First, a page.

Why Sleep Can’t Be Your Only Rest & Recovery Method
The importance of calming your flight or fight response
The familiar sound of your alarm clock snaps you out of dream land; and with it, the well-known feeling of being against that clock immediately falls into place… Sound familiar?
We are all rushing these days. But why is that so bad?
If you are among the growing population of stressed-out career people who feel anxious on a daily basis, or if you are a busy mother or you’re caring for a family member while feeling that there are never enough hours in the day — then this pressure, over time, can put you in the danger zone for burnout.
Those of us with a packed schedule, a stack of responsibilities and the guilt pangs to make us do it all despite our wishes to relax, are very prone to pushing ourselves until we can push no more. When we reach burnout, our physical and mental symptoms can stop us in our tracks. This is the difference between being stressed but soldering on, and being too tired to dig ourselves out of our own trap.
The term ‘burnout’ is fairly new to our world. Not yet in the standard dictionaries, but relevant enough for urbandictionary.com – however, I feel this is one colloquialism that’s here to stay.
Why? Because we are not about to turn our pandemic of busyness and stress around anytime soon, and certainly not without a huge campaign of awareness and intervention on a societal scale. We are working ourselves into ill health.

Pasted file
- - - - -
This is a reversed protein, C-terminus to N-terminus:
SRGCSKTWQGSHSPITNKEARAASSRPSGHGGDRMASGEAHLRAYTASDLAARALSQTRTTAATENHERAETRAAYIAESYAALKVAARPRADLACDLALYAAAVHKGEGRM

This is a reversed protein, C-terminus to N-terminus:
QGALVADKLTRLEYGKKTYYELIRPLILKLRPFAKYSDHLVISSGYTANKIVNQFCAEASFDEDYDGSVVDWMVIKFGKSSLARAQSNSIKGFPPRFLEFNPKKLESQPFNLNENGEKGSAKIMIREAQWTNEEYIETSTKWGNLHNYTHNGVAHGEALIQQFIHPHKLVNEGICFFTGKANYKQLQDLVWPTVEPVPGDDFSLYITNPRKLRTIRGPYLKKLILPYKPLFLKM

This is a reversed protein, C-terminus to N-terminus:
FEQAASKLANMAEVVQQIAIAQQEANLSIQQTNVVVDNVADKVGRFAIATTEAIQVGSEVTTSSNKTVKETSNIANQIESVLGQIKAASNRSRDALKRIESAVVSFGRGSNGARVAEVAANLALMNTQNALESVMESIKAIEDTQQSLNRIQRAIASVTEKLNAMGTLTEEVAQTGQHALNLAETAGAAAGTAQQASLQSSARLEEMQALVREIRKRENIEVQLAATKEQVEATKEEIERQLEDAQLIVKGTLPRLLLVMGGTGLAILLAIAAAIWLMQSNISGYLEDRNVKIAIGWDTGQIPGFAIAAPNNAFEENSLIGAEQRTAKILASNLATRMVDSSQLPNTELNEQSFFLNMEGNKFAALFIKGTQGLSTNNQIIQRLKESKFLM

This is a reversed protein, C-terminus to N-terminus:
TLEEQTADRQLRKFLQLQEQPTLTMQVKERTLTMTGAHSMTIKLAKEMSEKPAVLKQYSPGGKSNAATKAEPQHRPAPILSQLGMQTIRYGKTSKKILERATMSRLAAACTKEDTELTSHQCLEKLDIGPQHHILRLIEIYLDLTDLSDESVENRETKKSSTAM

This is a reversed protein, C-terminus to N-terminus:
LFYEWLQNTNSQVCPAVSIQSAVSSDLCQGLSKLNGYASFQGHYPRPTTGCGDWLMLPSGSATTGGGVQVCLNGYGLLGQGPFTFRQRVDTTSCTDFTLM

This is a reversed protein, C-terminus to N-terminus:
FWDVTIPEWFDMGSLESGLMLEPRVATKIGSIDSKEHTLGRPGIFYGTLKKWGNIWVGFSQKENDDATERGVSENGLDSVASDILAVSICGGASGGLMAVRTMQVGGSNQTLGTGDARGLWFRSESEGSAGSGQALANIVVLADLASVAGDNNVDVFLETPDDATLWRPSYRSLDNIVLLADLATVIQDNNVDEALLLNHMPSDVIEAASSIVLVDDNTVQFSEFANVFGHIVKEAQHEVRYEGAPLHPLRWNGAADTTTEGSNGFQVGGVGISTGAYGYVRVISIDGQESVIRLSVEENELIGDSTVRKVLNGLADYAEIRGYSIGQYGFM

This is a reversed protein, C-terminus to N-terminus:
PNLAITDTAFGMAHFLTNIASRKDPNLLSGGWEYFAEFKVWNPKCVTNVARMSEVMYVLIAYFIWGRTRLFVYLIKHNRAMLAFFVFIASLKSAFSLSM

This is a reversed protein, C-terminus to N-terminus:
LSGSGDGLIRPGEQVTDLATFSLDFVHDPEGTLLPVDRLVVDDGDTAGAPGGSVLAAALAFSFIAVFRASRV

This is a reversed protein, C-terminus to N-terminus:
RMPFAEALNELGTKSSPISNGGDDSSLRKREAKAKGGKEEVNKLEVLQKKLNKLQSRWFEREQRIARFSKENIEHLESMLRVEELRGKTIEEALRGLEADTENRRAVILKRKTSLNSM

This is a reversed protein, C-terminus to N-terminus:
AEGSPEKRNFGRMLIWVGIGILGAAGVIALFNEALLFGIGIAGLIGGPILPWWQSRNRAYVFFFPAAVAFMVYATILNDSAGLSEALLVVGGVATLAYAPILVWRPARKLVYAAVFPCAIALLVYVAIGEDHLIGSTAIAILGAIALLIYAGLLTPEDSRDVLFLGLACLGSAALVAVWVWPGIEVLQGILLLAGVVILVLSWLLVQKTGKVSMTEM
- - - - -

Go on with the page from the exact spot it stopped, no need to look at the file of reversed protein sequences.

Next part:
Why sleep can’t be our only rest
It’s scary but true that some of us just don’t have much down time anymore. We sleep, which allows us to recover just enough to get up the next day, and then we go headfirst into busyness again. Even lunch breaks are becoming a ‘nice to have’, rather than a necessity. What we may not realize while we are living this way, is that the thing that keeps us going is more than just momentum. It’s actually low-level stress, always running in the background.
If you have noticed the quiet rattle of anxiety when you aren’t actually in serious danger, or the inability to just chill out without the help of alcohol, that’s because your nervous system is keeping you more on edge than you really need to be. Over time, things can get really out of balance, and the hormones that flood our bloodstream as a response to the flight or fight brain signals really start to affect our health in many ways.
Alongside the quick adrenalin hit we get when something stresses us, we also get a boost in cortisol. This hormone is essential to our waking and sleeping pattern, but in excess causes a host of long-term problems.
Prolonged exposure to stress leads to constantly elevated cortisol, which can make you anxious, irritable or depressed.
According to Gallup, 79% of Americans feel stress regularly. The biggest reported stressors in this study were work and children. When asked if they felt they had enough time in the day to do everything they needed to do, 41% reported they did not. The age category most affected was 30-49, typically our busiest years for career and family. It’s no wonder that we don’t switch off from our responsibilities on a regular basis, when many of us are feeling this sort of time pressure daily.